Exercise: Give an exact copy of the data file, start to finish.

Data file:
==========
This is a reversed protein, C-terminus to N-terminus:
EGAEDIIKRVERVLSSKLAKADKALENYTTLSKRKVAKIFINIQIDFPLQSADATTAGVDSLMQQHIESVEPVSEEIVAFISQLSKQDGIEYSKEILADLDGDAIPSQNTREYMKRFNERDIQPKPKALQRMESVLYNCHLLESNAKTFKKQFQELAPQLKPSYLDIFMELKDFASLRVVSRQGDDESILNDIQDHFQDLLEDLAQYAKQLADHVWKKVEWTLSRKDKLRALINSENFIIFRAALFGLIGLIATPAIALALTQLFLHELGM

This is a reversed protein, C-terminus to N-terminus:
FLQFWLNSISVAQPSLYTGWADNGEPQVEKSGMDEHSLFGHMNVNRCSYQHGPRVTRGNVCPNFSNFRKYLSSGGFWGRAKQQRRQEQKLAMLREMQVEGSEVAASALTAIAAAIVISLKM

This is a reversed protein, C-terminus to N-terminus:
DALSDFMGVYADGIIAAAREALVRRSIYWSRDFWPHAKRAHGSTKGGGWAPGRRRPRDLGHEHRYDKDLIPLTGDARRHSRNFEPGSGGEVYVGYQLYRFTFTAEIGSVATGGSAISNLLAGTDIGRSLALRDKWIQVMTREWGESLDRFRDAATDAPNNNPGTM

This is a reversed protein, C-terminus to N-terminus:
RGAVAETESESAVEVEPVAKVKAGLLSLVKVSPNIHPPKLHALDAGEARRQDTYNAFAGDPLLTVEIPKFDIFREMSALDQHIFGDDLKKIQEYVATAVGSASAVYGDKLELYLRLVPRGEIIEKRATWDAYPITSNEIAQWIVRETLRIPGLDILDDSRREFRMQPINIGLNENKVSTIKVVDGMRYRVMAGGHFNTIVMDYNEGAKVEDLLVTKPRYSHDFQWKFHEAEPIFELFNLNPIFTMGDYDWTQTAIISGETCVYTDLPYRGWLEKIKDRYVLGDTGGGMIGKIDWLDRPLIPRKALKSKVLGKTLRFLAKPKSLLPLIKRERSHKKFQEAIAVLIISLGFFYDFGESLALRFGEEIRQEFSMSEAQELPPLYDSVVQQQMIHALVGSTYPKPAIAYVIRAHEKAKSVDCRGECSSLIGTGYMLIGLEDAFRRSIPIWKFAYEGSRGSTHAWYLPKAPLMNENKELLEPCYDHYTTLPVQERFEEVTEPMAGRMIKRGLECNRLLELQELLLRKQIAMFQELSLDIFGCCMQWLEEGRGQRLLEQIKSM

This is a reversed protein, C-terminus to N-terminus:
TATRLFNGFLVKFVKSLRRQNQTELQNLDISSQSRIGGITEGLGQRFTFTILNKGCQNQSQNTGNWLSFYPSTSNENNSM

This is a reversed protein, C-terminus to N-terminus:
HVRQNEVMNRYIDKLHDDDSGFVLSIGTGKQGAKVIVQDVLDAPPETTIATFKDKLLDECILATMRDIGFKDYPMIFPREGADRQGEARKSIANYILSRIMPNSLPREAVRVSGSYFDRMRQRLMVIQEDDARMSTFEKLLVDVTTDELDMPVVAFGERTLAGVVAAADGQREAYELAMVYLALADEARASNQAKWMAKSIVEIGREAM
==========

This is a reversed protein, C-terminus to N-terminus:
EGAEDIIKRVERVLSSKLAKADKALENYTTLSKRKVAKIFINIQIDFPLQSADATTAGVDSLMQQHIESVEPVSEEIVAFISQLSKQDGIEYSKEILADLDGDAIPSQNTREYMKRFNERDIQPKPKALQRMESVLYNCHLLESNAKTFKKQFQELAPQLKPSYLDIFMELKDFASLRVVSRQGDDESILNDIQDHFQDLLEDLAQYAKQLADHVWKKVEWTLSRKDKLRALINSENFIIFRAALFGLIGLIATPAIALALTQLFLHELGM

This is a reversed protein, C-terminus to N-terminus:
FLQFWLNSISVAQPSLYTGWADNGEPQVEKSGMDEHSLFGHMNVNRCSYQHGPRVTRGNVCPNFSNFRKYLSSGGFWGRAKQQRRQEQKLAMLREMQVEGSEVAASALTAIAAAIVISLKM

This is a reversed protein, C-terminus to N-terminus:
DALSDFMGVYADGIIAAAREALVRRSIYWSRDFWPHAKRAHGSTKGGGWAPGRRRPRDLGHEHRYDKDLIPLTGDARRHSRNFEPGSGGEVYVGYQLYRFTFTAEIGSVATGGSAISNLLAGTDIGRSLALRDKWIQVMTREWGESLDRFRDAATDAPNNNPGTM

This is a reversed protein, C-terminus to N-terminus:
RGAVAETESESAVEVEPVAKVKAGLLSLVKVSPNIHPPKLHALDAGEARRQDTYNAFAGDPLLTVEIPKFDIFREMSALDQHIFGDDLKKIQEYVATAVGSASAVYGDKLELYLRLVPRGEIIEKRATWDAYPITSNEIAQWIVRETLRIPGLDILDDSRREFRMQPINIGLNENKVSTIKVVDGMRYRVMAGGHFNTIVMDYNEGAKVEDLLVTKPRYSHDFQWKFHEAEPIFELFNLNPIFTMGDYDWTQTAIISGETCVYTDLPYRGWLEKIKDRYVLGDTGGGMIGKIDWLDRPLIPRKALKSKVLGKTLRFLAKPKSLLPLIKRERSHKKFQEAIAVLIISLGFFYDFGESLALRFGEEIRQEFSMSEAQELPPLYDSVVQQQMIHALVGSTYPKPAIAYVIRAHEKAKSVDCRGECSSLIGTGYMLIGLEDAFRRSIPIWKFAYEGSRGSTHAWYLPKAPLMNENKELLEPCYDHYTTLPVQERFEEVTEPMAGRMIKRGLECNRLLELQELLLRKQIAMFQELSLDIFGCCMQWLEEGRGQRLLEQIKSM

This is a reversed protein, C-terminus to N-terminus:
TATRLFNGFLVKFVKSLRRQNQTELQNLDISSQSRIGGITEGLGQRFTFTILNKGCQNQSQNTGNWLSFYPSTSNENNSM

This is a reversed protein, C-terminus to N-terminus:
HVRQNEVMNRYIDKLHDDDSGFVLSIGTGKQGAKVIVQDVLDAPPETTIATFKDKLLDECILATMRDIGFKDYPMIFPREGADRQGEARKSIANYILSRIMPNSLPREAVRVSGSYFDRMRQRLMVIQEDDARMSTFEKLLVDVTTDELDMPVVAFGERTLAGVVAAADGQREAYELAMVYLALADEARASNQAKWMAKSIVEIGREAM